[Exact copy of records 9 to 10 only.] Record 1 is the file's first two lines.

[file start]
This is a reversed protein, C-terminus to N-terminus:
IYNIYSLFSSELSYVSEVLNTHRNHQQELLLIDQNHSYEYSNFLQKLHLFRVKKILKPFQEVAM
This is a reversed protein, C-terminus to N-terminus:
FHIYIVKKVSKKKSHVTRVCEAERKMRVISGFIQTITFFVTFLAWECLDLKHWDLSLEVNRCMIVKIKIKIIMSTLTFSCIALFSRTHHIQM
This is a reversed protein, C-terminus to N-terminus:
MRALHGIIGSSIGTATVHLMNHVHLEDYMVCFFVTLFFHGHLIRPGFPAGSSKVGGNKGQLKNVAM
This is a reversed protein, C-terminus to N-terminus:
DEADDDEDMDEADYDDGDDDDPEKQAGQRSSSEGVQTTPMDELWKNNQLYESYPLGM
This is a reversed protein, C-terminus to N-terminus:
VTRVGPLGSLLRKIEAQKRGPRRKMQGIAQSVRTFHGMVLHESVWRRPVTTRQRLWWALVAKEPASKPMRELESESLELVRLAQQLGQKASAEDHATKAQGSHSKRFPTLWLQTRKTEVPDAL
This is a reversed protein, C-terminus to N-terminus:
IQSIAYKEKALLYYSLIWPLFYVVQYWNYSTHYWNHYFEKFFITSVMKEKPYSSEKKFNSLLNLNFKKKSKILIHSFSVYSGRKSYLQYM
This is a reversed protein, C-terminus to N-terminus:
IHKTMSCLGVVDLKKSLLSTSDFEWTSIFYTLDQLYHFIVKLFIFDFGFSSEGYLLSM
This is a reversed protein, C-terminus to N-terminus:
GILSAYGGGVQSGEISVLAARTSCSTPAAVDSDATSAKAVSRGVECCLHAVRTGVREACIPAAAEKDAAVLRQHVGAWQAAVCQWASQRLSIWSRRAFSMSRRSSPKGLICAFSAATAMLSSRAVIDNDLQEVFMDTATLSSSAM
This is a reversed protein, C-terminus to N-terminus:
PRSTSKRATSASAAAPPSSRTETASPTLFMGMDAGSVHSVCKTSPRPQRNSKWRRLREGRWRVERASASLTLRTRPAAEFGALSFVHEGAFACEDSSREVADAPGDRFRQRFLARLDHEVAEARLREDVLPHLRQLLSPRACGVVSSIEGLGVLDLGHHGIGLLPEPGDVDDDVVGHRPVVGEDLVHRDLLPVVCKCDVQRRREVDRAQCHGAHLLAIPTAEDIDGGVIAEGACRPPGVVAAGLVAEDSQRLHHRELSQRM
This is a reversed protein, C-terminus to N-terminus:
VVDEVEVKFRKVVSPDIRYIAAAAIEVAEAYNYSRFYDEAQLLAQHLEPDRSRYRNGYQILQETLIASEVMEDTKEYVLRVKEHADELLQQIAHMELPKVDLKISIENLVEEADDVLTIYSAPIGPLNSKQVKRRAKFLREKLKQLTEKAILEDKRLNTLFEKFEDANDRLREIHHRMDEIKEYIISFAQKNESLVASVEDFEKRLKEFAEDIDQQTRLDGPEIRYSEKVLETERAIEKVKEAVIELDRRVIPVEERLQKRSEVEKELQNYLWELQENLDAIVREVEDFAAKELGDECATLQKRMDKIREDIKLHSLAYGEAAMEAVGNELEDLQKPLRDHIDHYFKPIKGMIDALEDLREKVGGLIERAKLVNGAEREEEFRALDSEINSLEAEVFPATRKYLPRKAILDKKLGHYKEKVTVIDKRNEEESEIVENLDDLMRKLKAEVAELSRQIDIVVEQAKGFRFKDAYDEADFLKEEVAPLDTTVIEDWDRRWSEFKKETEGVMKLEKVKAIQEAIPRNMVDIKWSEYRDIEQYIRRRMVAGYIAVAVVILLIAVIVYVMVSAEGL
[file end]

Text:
This is a reversed protein, C-terminus to N-terminus:
PRSTSKRATSASAAAPPSSRTETASPTLFMGMDAGSVHSVCKTSPRPQRNSKWRRLREGRWRVERASASLTLRTRPAAEFGALSFVHEGAFACEDSSREVADAPGDRFRQRFLARLDHEVAEARLREDVLPHLRQLLSPRACGVVSSIEGLGVLDLGHHGIGLLPEPGDVDDDVVGHRPVVGEDLVHRDLLPVVCKCDVQRRREVDRAQCHGAHLLAIPTAEDIDGGVIAEGACRPPGVVAAGLVAEDSQRLHHRELSQRM
This is a reversed protein, C-terminus to N-terminus:
VVDEVEVKFRKVVSPDIRYIAAAAIEVAEAYNYSRFYDEAQLLAQHLEPDRSRYRNGYQILQETLIASEVMEDTKEYVLRVKEHADELLQQIAHMELPKVDLKISIENLVEEADDVLTIYSAPIGPLNSKQVKRRAKFLREKLKQLTEKAILEDKRLNTLFEKFEDANDRLREIHHRMDEIKEYIISFAQKNESLVASVEDFEKRLKEFAEDIDQQTRLDGPEIRYSEKVLETERAIEKVKEAVIELDRRVIPVEERLQKRSEVEKELQNYLWELQENLDAIVREVEDFAAKELGDECATLQKRMDKIREDIKLHSLAYGEAAMEAVGNELEDLQKPLRDHIDHYFKPIKGMIDALEDLREKVGGLIERAKLVNGAEREEEFRALDSEINSLEAEVFPATRKYLPRKAILDKKLGHYKEKVTVIDKRNEEESEIVENLDDLMRKLKAEVAELSRQIDIVVEQAKGFRFKDAYDEADFLKEEVAPLDTTVIEDWDRRWSEFKKETEGVMKLEKVKAIQEAIPRNMVDIKWSEYRDIEQYIRRRMVAGYIAVAVVILLIAVIVYVMVSAEGL